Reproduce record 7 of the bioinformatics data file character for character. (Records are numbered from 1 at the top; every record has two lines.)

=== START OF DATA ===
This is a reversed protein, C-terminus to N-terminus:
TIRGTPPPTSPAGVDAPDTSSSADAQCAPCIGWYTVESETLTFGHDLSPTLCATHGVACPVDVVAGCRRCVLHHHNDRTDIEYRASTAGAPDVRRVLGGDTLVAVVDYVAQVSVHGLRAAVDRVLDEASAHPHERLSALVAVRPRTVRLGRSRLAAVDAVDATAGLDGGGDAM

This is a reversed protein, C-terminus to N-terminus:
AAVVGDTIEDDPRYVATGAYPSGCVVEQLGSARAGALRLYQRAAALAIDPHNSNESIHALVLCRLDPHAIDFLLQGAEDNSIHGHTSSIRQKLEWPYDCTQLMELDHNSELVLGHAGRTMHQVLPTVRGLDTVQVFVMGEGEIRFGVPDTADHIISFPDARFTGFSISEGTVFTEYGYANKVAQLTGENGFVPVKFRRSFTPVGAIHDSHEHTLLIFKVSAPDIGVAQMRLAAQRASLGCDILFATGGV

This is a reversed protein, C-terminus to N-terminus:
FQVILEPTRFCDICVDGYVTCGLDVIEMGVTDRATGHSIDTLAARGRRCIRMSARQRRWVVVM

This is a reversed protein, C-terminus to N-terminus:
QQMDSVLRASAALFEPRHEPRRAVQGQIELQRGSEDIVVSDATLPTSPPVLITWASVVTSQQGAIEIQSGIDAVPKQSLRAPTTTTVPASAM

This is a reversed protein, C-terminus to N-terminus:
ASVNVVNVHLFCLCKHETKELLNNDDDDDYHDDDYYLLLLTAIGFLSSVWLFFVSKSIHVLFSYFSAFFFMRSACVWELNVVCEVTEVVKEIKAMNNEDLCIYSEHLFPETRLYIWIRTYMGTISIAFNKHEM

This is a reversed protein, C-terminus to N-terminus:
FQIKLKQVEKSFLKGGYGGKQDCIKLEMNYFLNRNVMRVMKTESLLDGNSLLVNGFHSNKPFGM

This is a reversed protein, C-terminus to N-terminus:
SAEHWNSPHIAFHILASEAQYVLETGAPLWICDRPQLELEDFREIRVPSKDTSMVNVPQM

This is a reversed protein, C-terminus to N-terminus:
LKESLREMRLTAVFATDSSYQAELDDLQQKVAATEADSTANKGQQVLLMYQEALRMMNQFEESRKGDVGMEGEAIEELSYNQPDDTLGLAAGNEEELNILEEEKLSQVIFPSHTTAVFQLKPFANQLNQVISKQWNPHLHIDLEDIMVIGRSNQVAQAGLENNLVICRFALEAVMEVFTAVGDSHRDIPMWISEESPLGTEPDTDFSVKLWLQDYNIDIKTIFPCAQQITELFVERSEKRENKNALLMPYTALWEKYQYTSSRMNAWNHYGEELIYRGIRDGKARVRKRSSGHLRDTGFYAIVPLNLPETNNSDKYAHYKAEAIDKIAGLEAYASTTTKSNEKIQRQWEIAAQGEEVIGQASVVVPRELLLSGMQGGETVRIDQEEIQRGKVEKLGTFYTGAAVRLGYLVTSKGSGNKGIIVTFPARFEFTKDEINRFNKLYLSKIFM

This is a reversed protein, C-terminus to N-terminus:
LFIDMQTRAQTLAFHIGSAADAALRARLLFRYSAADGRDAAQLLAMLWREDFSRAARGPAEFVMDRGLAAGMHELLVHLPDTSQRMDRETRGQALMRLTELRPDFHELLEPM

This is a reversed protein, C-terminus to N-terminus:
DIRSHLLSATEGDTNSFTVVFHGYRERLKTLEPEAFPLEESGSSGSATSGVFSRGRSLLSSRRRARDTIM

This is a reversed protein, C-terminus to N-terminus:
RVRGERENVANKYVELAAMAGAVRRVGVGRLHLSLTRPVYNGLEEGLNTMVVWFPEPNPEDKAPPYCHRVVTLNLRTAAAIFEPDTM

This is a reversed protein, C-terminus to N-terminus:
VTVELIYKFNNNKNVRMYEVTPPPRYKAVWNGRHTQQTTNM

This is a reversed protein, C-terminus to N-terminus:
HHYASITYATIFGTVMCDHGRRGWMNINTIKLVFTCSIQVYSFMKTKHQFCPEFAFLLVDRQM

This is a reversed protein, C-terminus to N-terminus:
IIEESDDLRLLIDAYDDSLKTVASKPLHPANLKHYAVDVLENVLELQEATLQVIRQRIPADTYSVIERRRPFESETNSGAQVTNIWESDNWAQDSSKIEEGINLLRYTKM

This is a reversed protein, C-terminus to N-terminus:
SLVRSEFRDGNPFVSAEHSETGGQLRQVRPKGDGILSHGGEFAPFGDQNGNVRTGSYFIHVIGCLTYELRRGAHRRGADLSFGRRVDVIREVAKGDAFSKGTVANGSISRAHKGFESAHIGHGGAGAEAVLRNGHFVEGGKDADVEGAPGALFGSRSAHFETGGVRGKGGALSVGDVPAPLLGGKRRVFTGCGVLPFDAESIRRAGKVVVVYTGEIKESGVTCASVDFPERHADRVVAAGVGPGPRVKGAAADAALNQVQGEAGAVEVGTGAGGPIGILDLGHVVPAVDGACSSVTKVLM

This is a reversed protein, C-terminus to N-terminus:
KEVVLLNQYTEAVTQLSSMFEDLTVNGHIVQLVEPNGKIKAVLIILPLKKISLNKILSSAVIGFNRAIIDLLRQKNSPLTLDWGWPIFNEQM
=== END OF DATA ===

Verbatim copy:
This is a reversed protein, C-terminus to N-terminus:
SAEHWNSPHIAFHILASEAQYVLETGAPLWICDRPQLELEDFREIRVPSKDTSMVNVPQM